The Sadqan (“The Righteous Ones”) (perhaps fl. late 5th - early 6th century A.D.), were an unknown number of unnamed saints who came to Ethiopia from “Rom” about the same time as the Nine Saints, perhaps late in the 5th century A.D. Although their exact number is not known, they are said to have been as numerous “as the army of a king,” and to have come to Ethiopia inspired by religious zeal to preach the Gospel there and also to escape from the licentiousness and worldly vanity rife in their country of origin, somewhere within the Roman Empire. They are believed to have first gone on a pilgrimage to the Holy Land and then to have proceeded to Ethiopia. On their arrival in Aksum it seems that they began their missionary activities at once, splitting into small groups and setting out to proselytize different areas. According to hagiographical tradition, their activities extended from Baqla, in northern Eritrea, to Lasta. They are particularly associated with Bur or Mätära, Bäräknähä, and Berahto in Eritrea, and in Tegré with Bétä Mek’eya near Agamé, with Mänquraweya in Tämbén and with Hawzén.
The Sadqan are believed to have lived in a community and to have led a most austere, ascetic life. Their hagiography indicates the belief that they subsisted only upon grass and whatever they could glean from the fields, abstaining from other foods, even bread. It appears that in their work they aroused strong opposition from the local pagan populace. A well-known tradition records the persecution they suffered at the hands of the inhabitants of Bur, now known by the name of the nearby village of Mätära. Tradition had it that the Emperor Kaléb set out on an expedition from Aksum to avenge the Sadqan; with the aid of divine intervention, the earth miraculously opened and enabled Kaléb’s army to pass through a subterranean passage from Aksum to Mätära. There his army put many of the populace to the sword, took others captive and destroyed the city. It is of interest to note that archaeological excavation has confirmed the violent destruction of the ancient settlement. In the history of Christianity in Ethiopia, this is the first recorded instance of bloodshed in a clash with adherents of a pagan cult, traditionally believed to have been the Bäläw-Käläw, of Béja origin.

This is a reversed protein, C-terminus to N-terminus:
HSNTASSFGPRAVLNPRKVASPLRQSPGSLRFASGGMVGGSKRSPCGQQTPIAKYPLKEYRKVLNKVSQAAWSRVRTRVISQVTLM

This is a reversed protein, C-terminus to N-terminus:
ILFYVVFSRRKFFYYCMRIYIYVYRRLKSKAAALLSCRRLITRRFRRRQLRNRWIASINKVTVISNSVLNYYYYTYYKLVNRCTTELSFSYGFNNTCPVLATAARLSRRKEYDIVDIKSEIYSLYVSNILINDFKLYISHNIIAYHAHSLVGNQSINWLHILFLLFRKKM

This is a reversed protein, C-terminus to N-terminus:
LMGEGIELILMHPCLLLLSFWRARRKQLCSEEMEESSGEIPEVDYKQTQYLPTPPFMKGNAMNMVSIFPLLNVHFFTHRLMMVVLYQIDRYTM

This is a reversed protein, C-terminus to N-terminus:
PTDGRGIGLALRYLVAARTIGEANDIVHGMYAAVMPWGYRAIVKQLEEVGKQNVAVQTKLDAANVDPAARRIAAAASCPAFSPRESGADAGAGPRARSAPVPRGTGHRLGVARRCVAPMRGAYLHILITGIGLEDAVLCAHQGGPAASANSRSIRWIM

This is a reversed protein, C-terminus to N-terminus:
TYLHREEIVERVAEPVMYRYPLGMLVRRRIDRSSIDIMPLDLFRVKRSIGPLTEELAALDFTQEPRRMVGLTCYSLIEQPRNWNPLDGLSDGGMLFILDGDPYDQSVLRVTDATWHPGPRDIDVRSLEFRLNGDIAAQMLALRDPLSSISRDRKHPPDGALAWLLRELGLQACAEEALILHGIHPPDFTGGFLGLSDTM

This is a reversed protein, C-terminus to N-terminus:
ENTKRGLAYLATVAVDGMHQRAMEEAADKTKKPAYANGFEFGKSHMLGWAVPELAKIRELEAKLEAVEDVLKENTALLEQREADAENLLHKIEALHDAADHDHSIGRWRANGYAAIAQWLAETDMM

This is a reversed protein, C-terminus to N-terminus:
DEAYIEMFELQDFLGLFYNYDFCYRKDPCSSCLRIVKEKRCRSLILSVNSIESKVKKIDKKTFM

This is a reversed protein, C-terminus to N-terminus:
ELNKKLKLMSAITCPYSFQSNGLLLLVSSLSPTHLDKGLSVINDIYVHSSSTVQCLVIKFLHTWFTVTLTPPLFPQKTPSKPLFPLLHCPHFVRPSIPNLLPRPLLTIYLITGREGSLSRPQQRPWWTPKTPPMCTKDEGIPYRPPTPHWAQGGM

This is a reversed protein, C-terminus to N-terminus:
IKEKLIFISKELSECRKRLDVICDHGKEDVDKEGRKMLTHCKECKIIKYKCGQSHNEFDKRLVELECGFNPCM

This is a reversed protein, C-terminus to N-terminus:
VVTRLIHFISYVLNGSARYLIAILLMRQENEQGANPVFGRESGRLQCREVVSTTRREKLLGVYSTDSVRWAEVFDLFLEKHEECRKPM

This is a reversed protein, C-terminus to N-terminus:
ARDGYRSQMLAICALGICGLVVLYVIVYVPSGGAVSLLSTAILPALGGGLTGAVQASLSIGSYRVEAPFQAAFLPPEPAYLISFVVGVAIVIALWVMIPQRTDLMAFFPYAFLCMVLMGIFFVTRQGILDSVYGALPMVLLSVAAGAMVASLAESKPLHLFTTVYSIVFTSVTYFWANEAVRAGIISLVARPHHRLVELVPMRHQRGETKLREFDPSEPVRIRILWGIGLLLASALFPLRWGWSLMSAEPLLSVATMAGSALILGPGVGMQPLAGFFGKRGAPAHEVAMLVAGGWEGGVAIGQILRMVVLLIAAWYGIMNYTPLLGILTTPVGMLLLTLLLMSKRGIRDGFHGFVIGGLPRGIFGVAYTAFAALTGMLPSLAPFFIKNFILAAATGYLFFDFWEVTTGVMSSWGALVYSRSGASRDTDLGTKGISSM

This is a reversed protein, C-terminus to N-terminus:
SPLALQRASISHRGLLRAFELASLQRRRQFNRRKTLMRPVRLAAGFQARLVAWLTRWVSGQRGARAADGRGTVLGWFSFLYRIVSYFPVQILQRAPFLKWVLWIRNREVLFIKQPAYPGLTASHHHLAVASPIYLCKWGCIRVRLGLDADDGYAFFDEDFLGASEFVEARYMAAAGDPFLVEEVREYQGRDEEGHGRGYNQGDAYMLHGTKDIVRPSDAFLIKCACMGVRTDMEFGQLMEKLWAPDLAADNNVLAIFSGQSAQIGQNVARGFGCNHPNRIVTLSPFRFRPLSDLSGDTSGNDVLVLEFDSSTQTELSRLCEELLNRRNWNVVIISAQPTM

From the traditional sources available thus far, it appears that Kaléb’s expedition did not put an end to the sufferings of the Sadqan. After the return of the Emperor to Aksum, persecutions were renewed with even greater ferocity at Mätära and also extended to other centres in the area. A terrible massacre is said to have taken place in which most, if not all, of the Sadqan suffered martyrdom. Today, at the sites of many of these early settlements, heaps of bones are preserved which are believed to date from this holocaust and which are objects of veneration to the devout.
Gädlä Sadqan, unpublished MS of the Institute of Ethiopian Archaeology, Addis Ababa.
F. Anfray, “La première campagne de fouilles à Matarä,” Annales d’Ethiopie, Vol. V (1963): 87-166.
R. Schneider, “Une page du Gädlä Sadqan,” ibid.: 167-169.
This article is reproduced, with permission, from The Dictionary of Ethiopian Biography, Vol. 1 ‘From Early Times to the End of the Zagwé Dynasty c. 1270 A.D.,’ copyright © 1975, edited by Belaynesh Michael, S. Chojnacki and Richard Pankhurst, Institute of Ethiopian Studies, Addis Ababa, Ethiopia. All rights reserved.